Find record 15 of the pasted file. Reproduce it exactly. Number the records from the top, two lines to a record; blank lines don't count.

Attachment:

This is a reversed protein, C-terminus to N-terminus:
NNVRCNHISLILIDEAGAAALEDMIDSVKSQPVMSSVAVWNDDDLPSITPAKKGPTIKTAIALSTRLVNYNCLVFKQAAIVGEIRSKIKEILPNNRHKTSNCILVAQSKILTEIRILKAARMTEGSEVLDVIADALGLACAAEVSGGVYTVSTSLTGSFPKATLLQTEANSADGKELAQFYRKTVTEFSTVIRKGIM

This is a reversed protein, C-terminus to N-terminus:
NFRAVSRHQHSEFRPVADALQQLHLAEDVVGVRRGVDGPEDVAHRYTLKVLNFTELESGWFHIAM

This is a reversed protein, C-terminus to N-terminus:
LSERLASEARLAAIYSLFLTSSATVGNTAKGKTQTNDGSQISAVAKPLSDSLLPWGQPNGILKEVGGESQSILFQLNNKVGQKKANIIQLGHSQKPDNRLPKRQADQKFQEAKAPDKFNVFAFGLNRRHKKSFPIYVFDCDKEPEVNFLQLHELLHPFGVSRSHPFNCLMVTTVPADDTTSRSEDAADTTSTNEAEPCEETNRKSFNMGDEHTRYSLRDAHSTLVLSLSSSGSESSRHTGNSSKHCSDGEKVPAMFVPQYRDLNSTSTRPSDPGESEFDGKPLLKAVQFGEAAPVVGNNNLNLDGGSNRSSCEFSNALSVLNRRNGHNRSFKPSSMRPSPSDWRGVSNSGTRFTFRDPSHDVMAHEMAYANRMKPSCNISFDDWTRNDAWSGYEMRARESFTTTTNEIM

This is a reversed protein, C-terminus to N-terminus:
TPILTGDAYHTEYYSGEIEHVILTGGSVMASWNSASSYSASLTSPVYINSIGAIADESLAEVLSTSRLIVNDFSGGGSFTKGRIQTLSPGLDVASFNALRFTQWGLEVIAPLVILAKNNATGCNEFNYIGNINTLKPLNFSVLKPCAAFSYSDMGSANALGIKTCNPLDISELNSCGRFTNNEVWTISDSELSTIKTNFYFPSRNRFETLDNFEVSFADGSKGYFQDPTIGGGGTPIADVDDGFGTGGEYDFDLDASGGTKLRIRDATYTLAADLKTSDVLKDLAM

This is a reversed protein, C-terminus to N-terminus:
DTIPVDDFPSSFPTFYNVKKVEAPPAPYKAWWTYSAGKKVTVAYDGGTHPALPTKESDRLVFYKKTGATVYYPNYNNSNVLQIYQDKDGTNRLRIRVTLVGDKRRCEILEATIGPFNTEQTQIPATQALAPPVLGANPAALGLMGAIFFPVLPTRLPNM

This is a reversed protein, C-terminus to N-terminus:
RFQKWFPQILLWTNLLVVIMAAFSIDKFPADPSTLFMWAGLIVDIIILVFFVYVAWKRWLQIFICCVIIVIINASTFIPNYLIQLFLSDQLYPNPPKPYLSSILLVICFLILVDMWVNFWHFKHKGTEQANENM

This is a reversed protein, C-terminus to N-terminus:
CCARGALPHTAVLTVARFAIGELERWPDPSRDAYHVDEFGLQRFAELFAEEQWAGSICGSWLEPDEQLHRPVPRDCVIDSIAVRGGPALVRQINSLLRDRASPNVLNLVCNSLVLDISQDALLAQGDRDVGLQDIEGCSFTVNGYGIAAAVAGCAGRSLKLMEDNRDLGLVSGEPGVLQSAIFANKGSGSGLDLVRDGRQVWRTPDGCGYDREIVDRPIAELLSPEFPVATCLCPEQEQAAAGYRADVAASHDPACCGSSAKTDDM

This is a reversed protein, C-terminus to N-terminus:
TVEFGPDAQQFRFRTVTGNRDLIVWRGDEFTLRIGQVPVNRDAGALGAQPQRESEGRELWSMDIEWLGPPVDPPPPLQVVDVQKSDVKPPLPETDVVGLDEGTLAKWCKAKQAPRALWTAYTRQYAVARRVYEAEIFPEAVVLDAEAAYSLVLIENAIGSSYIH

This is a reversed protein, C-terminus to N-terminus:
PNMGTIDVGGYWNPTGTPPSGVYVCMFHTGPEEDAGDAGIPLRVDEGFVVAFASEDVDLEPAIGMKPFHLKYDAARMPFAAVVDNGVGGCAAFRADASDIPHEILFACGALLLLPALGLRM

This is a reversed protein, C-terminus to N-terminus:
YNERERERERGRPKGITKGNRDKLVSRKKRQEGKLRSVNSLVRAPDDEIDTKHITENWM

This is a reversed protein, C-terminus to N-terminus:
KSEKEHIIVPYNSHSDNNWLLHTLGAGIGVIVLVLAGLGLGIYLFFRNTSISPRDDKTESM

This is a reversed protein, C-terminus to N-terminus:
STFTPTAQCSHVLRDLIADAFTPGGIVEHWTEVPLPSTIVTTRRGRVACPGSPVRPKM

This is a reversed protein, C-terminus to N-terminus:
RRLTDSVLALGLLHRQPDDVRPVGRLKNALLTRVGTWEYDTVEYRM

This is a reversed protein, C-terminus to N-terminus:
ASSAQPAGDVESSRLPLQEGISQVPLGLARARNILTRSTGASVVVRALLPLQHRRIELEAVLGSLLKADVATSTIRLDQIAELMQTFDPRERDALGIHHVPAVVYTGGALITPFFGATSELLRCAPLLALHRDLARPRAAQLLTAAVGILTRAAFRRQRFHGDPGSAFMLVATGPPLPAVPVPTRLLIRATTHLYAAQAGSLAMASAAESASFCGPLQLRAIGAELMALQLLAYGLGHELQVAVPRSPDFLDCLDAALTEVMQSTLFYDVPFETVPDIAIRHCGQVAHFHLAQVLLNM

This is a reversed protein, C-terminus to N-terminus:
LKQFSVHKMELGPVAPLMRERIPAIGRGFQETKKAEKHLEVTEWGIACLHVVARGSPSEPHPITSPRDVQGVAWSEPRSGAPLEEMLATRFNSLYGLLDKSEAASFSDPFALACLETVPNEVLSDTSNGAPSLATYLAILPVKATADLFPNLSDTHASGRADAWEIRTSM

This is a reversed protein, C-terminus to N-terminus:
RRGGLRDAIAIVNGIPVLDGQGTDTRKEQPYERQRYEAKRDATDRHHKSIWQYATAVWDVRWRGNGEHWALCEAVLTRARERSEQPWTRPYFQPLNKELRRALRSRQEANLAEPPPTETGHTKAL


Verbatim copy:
This is a reversed protein, C-terminus to N-terminus:
LKQFSVHKMELGPVAPLMRERIPAIGRGFQETKKAEKHLEVTEWGIACLHVVARGSPSEPHPITSPRDVQGVAWSEPRSGAPLEEMLATRFNSLYGLLDKSEAASFSDPFALACLETVPNEVLSDTSNGAPSLATYLAILPVKATADLFPNLSDTHASGRADAWEIRTSM